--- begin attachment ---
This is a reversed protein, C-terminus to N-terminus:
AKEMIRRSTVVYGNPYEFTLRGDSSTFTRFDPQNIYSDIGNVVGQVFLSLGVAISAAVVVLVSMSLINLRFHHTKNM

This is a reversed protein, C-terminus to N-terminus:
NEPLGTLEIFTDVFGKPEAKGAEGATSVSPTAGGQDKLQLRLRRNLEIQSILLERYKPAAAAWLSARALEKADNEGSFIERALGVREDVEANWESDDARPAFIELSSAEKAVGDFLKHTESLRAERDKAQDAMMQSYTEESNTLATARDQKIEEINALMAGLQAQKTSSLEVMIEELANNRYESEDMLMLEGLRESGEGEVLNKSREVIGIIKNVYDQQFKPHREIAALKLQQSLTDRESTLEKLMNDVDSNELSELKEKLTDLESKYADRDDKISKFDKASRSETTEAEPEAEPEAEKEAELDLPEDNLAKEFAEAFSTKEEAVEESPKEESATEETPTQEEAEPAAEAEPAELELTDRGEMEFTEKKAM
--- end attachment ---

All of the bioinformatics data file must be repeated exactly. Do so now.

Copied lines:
This is a reversed protein, C-terminus to N-terminus:
AKEMIRRSTVVYGNPYEFTLRGDSSTFTRFDPQNIYSDIGNVVGQVFLSLGVAISAAVVVLVSMSLINLRFHHTKNM

This is a reversed protein, C-terminus to N-terminus:
NEPLGTLEIFTDVFGKPEAKGAEGATSVSPTAGGQDKLQLRLRRNLEIQSILLERYKPAAAAWLSARALEKADNEGSFIERALGVREDVEANWESDDARPAFIELSSAEKAVGDFLKHTESLRAERDKAQDAMMQSYTEESNTLATARDQKIEEINALMAGLQAQKTSSLEVMIEELANNRYESEDMLMLEGLRESGEGEVLNKSREVIGIIKNVYDQQFKPHREIAALKLQQSLTDRESTLEKLMNDVDSNELSELKEKLTDLESKYADRDDKISKFDKASRSETTEAEPEAEPEAEKEAELDLPEDNLAKEFAEAFSTKEEAVEESPKEESATEETPTQEEAEPAAEAEPAELELTDRGEMEFTEKKAM